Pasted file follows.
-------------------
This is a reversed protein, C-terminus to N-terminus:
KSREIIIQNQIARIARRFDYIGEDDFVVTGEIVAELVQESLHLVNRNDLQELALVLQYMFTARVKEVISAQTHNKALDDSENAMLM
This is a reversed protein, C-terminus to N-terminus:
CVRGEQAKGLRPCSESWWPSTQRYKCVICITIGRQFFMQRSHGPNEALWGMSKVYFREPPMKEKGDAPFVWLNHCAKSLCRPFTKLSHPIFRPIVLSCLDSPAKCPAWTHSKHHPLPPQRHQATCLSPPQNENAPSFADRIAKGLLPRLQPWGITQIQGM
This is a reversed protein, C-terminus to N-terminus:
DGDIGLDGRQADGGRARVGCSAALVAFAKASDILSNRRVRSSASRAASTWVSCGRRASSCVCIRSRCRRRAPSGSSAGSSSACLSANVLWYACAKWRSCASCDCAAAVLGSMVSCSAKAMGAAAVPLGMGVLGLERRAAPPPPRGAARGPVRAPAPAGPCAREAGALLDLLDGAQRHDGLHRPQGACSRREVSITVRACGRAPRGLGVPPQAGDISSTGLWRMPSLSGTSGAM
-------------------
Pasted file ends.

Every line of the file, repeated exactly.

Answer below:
This is a reversed protein, C-terminus to N-terminus:
KSREIIIQNQIARIARRFDYIGEDDFVVTGEIVAELVQESLHLVNRNDLQELALVLQYMFTARVKEVISAQTHNKALDDSENAMLM
This is a reversed protein, C-terminus to N-terminus:
CVRGEQAKGLRPCSESWWPSTQRYKCVICITIGRQFFMQRSHGPNEALWGMSKVYFREPPMKEKGDAPFVWLNHCAKSLCRPFTKLSHPIFRPIVLSCLDSPAKCPAWTHSKHHPLPPQRHQATCLSPPQNENAPSFADRIAKGLLPRLQPWGITQIQGM
This is a reversed protein, C-terminus to N-terminus:
DGDIGLDGRQADGGRARVGCSAALVAFAKASDILSNRRVRSSASRAASTWVSCGRRASSCVCIRSRCRRRAPSGSSAGSSSACLSANVLWYACAKWRSCASCDCAAAVLGSMVSCSAKAMGAAAVPLGMGVLGLERRAAPPPPRGAARGPVRAPAPAGPCAREAGALLDLLDGAQRHDGLHRPQGACSRREVSITVRACGRAPRGLGVPPQAGDISSTGLWRMPSLSGTSGAM